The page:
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Key technology – power-to-gas

Green gas is produced from renewable energies and can be used in many different ways.

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Power-to-Gas uses excess electricity from renewable sources

In power-to-gas plants, hydrogen is produced from water by electrolysis, using excess electricity from solar and wind energy. The hydrogen can either be used directly or in a second step, converted into biomethane using renewably-produced carbon dioxide. This is called bio-SNG (Synthetic Natural Gas) due to its synthetic production method. The green gases generated by Power-to-Gas can be fed into existing network infrastructures and stored permanently.

Power-to-Gas offers security of energy supply

Power-to-gas technology can be used for various applications. In addition to the use of pure hydrogen and bio-SNG as an energy source or storage medium, the process can also be used to produce power-to-liquid products such as fuel and a large number of basic chemicals. The possibilities range from power and heat generation through use in the chemical industry to use in shipping and road traffic.

Power-to-Gas offers security of energy supply

Without storage processes, excess renewable electricity simply remains unused. This is where power-to-gas technology comes in, which converts electrical energy into material energy sources from which electricity can be generated again if required. Power-to-gas plants can harness large quantities of electricity as well as offer balancing power and thus react flexibly to power fluctuations. Only through power-to-gas technology is it possible to use renewable electricity totally efficiently and failure-free.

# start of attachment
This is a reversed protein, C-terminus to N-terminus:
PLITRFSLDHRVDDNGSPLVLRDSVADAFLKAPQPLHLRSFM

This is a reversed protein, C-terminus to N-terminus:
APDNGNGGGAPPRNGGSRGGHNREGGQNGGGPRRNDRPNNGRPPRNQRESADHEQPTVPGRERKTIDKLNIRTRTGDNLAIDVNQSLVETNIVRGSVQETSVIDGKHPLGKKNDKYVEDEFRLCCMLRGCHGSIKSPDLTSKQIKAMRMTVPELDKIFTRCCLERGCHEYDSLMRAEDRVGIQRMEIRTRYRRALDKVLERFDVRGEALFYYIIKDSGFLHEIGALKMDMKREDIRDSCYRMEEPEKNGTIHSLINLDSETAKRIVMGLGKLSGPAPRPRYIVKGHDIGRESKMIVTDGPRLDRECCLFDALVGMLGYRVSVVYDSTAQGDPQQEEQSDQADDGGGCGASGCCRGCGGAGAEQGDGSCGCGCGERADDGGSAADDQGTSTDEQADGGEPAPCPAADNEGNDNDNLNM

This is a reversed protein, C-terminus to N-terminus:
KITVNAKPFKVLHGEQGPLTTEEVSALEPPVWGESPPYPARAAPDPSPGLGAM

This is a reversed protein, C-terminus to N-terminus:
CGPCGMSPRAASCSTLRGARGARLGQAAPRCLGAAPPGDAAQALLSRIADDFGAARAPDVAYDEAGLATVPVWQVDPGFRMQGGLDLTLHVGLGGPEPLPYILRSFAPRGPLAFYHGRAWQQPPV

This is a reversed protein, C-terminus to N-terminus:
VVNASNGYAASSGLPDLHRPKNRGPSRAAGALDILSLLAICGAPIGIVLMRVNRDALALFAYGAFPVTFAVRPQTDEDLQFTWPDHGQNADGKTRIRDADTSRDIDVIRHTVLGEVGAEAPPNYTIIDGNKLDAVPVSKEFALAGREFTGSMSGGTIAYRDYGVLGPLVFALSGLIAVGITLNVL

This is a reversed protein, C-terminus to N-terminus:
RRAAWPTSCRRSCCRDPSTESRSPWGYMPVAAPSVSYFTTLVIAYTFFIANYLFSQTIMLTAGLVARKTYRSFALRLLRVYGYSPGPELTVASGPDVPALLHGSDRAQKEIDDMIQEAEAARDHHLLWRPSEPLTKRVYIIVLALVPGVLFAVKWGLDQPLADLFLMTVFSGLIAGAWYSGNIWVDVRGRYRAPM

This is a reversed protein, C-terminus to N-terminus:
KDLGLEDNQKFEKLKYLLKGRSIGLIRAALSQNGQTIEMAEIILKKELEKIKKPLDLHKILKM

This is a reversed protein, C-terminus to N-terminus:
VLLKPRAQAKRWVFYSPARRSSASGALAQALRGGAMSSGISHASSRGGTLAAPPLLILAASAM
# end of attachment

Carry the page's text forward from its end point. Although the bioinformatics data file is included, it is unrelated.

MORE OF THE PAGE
Power-to-Gas and sector coupling: one concept for all areas

Sector coupling aims to implement an overall concept for the integrated use of carbon-free power generation and renewable carbon sources. Different industrial sectors work together on an interdisciplinary basis to bring together environmentally-friendly technologies. Electrical energy becomes the link between heat, electricity, mobility, industry and real-estate areas. The aim of sector coupling is to derive more benefit from renewable forms of energy and to strike a balance between ecological production, security of supply and economic consumption.

Power-to-Gas is ready for the future

According to energy-industry studies, in 2050, between 100 and 700 TWh of energy will be required from synthetic energy sources. A large part of the demand for low-carbon energy is to be covered using the storage possibilities of Power-to-Gas. The appropriate framework conditions must be created for this: In addition to developing more efficient and cost-effective processes, the expansion of the power-to-gas infrastructure must also continue. The prerequisite for this is the removal of statutory and regulatory barriers, the restructuring of support mechanisms and the creation of a technology-open legal framework in Germany and Europe.

Power-to-Gas is a key technology for Germany’s energy transition

Power-to-Gas is one of the most important building blocks for achieving climate protection targets in Germany. This is because the technology helps to meet the energy needs of the heating, transport and industrial sectors with low carbon-dioxide emissions. Only if fossil fuels are replaced by renewable energies in all areas can greenhouse gas emissions be reduced by 80% to 95% by 2050.

Germany is leading the way in Power-to-Gas

Due to its excellent environmental properties, in Germany the green gas produced in power-to-gas plants is also known as “wind-derived gas”. It is used or processed in numerous emerging entry markets. In Germany there are more than 30 pilot projects with an electrolysis capacity of over 20 MW. Start-ups and established companies are already testing new processes, components and operating concepts, and in Germany the first concrete sectoral coupling projects are being publicly funded as part of research projects. But other countries, too, are active in the power-to-gas sector, including the USA, Japan, Australia, Denmark, Iceland and Switzerland.